WASHINGTON (Reuters) - Most Americans say they back a plan that would allow certain illegal immigrants to stay in the country, but support for the idea slips when President Barack Obama’s name is attached to the question, according to a recent Reuters/Ipsos poll.
The results underscore the polarized nature of the debate over how to overhaul immigration laws and how to address the estimated 11 million people living illegally in the country.
Congress has been unable to agree on reforms for years. In 2014, Obama bypassed the Republican-controlled Congress to issue an executive order to shield more than 4 million undocumented immigrants from deportation and offer them work permits, but he was blocked by court challenges from Republican-governed states.
The Supreme Court is set to rule by the end of June on whether Obama had the power to make the change. The decision will come just weeks before Republicans choose their nominee for November’s presidential election.
Republican front-runners Donald Trump and Ted Cruz have called for a crackdown on illegal immigration, with Trump promising to build a wall along southern U.S. border with Mexico.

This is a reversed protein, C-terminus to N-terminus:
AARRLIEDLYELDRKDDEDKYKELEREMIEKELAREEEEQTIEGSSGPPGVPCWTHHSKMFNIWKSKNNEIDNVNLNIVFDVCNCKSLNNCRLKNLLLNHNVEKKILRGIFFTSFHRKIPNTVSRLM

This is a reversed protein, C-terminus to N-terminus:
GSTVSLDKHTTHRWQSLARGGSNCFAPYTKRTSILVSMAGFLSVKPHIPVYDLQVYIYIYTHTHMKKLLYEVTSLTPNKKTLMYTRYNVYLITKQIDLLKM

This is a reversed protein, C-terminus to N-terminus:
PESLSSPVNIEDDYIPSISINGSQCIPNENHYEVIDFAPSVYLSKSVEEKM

But Hispanic voters are an increasingly powerful voting bloc, and the debate over Obama’s immigration action could hurt Republican attempts to make inroads into the important demographic.
The Reuters/Ipsos poll was taken in the week following the Supreme Court’s decision to hear the immigration case.
The poll shows 61 percent of Americans support the plan to relax immigration policy for some undocumented people when it is described in general terms without using Obama’s name, including 42 percent of Republicans. Half of Republicans opposed the idea.
But when the same plan was described as being an executive action taken by Obama, support fell to 54 percent overall, with only 31 percent of Republicans supporting it and 62 percent opposing the measures.
For Democrats, 78 percent supported the plan when it was described without using Obama’s name, and 80 percent supported it when the president’s name was attached to it.
The online poll of 1,200 people has a credibility interval of 3.2 percentage points, including 5 percentage points for Democrats and 5.4 percentage points for Republicans.
Reporting by Roberta Rampton; Editing by Lisa Shumaker
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